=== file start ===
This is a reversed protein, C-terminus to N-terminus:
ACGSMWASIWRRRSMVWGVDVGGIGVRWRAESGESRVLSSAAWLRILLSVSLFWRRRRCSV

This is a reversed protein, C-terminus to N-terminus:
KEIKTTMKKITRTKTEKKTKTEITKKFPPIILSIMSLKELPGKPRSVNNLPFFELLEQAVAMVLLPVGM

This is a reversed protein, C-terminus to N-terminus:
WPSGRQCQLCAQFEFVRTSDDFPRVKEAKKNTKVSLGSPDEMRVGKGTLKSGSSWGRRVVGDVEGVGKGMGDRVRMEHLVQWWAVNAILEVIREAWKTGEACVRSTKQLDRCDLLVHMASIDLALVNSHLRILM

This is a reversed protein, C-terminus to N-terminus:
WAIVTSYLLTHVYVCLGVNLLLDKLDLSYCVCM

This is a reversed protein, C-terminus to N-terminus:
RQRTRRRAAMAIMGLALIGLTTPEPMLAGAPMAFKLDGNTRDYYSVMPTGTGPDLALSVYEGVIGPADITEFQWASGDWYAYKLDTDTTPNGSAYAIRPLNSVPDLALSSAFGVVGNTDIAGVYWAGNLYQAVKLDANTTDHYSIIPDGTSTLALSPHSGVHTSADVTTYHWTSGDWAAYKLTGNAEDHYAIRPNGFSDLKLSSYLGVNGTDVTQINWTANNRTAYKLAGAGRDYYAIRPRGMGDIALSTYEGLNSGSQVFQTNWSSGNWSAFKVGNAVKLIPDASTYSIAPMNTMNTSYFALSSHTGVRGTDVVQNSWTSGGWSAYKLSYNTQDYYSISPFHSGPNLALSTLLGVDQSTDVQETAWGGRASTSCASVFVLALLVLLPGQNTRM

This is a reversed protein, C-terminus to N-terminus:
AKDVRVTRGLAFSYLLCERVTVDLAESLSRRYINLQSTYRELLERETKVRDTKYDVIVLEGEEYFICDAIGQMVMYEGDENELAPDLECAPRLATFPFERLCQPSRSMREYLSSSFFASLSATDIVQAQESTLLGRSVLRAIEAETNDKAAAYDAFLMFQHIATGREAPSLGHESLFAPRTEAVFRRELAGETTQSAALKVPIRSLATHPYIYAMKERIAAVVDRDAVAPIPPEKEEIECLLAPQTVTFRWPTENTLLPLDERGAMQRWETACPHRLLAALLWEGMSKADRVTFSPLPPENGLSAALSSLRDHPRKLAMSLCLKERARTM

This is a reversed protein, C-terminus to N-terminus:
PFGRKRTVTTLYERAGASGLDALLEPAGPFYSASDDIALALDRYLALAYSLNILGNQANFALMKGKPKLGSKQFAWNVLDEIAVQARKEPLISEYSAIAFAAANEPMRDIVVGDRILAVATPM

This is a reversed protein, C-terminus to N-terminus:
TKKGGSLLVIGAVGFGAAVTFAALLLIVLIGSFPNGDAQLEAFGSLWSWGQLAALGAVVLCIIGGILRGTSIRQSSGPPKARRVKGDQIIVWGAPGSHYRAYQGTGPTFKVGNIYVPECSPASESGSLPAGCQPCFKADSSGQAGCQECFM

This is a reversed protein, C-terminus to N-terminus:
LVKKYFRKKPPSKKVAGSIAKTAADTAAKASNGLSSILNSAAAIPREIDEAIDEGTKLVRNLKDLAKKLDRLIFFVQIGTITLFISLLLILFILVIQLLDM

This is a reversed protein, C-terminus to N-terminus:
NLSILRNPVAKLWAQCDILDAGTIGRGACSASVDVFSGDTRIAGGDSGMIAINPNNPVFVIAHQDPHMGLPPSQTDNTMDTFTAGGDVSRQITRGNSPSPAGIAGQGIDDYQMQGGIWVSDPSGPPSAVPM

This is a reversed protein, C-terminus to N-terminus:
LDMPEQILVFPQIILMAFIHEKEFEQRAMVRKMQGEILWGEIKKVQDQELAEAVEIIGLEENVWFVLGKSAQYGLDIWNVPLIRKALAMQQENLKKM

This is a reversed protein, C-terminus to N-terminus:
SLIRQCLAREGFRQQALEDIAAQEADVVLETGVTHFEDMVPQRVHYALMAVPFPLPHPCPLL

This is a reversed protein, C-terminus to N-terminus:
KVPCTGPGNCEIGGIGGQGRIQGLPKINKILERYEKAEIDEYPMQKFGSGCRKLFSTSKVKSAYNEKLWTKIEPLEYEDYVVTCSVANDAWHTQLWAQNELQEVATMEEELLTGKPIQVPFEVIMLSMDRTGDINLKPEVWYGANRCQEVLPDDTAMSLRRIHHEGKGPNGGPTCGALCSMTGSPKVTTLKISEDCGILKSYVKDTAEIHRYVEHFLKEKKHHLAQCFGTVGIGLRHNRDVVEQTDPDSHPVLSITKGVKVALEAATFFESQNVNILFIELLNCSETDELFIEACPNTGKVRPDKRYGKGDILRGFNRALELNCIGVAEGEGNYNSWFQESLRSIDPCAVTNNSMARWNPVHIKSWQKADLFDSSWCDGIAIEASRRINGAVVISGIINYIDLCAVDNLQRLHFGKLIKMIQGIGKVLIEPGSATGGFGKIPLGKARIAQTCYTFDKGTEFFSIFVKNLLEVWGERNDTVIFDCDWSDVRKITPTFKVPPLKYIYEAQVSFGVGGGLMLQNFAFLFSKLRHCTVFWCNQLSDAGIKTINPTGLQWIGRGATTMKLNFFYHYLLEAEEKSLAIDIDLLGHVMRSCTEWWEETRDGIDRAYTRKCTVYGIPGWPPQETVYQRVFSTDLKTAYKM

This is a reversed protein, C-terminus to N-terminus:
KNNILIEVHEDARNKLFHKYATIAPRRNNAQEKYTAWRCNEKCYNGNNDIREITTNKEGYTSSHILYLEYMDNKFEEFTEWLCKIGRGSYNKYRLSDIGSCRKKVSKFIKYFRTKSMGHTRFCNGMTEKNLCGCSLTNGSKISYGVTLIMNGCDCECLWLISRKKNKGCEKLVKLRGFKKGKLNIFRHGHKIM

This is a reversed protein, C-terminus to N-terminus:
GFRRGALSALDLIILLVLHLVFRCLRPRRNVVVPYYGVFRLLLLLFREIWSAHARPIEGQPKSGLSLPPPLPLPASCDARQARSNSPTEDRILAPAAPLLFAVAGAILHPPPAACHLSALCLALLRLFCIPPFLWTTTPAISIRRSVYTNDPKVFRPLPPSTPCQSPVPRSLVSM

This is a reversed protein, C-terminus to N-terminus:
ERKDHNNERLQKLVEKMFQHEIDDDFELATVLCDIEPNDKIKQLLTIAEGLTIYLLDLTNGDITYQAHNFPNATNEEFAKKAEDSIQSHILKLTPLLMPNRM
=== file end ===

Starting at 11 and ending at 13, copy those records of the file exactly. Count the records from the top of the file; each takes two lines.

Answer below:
This is a reversed protein, C-terminus to N-terminus:
LDMPEQILVFPQIILMAFIHEKEFEQRAMVRKMQGEILWGEIKKVQDQELAEAVEIIGLEENVWFVLGKSAQYGLDIWNVPLIRKALAMQQENLKKM

This is a reversed protein, C-terminus to N-terminus:
SLIRQCLAREGFRQQALEDIAAQEADVVLETGVTHFEDMVPQRVHYALMAVPFPLPHPCPLL

This is a reversed protein, C-terminus to N-terminus:
KVPCTGPGNCEIGGIGGQGRIQGLPKINKILERYEKAEIDEYPMQKFGSGCRKLFSTSKVKSAYNEKLWTKIEPLEYEDYVVTCSVANDAWHTQLWAQNELQEVATMEEELLTGKPIQVPFEVIMLSMDRTGDINLKPEVWYGANRCQEVLPDDTAMSLRRIHHEGKGPNGGPTCGALCSMTGSPKVTTLKISEDCGILKSYVKDTAEIHRYVEHFLKEKKHHLAQCFGTVGIGLRHNRDVVEQTDPDSHPVLSITKGVKVALEAATFFESQNVNILFIELLNCSETDELFIEACPNTGKVRPDKRYGKGDILRGFNRALELNCIGVAEGEGNYNSWFQESLRSIDPCAVTNNSMARWNPVHIKSWQKADLFDSSWCDGIAIEASRRINGAVVISGIINYIDLCAVDNLQRLHFGKLIKMIQGIGKVLIEPGSATGGFGKIPLGKARIAQTCYTFDKGTEFFSIFVKNLLEVWGERNDTVIFDCDWSDVRKITPTFKVPPLKYIYEAQVSFGVGGGLMLQNFAFLFSKLRHCTVFWCNQLSDAGIKTINPTGLQWIGRGATTMKLNFFYHYLLEAEEKSLAIDIDLLGHVMRSCTEWWEETRDGIDRAYTRKCTVYGIPGWPPQETVYQRVFSTDLKTAYKM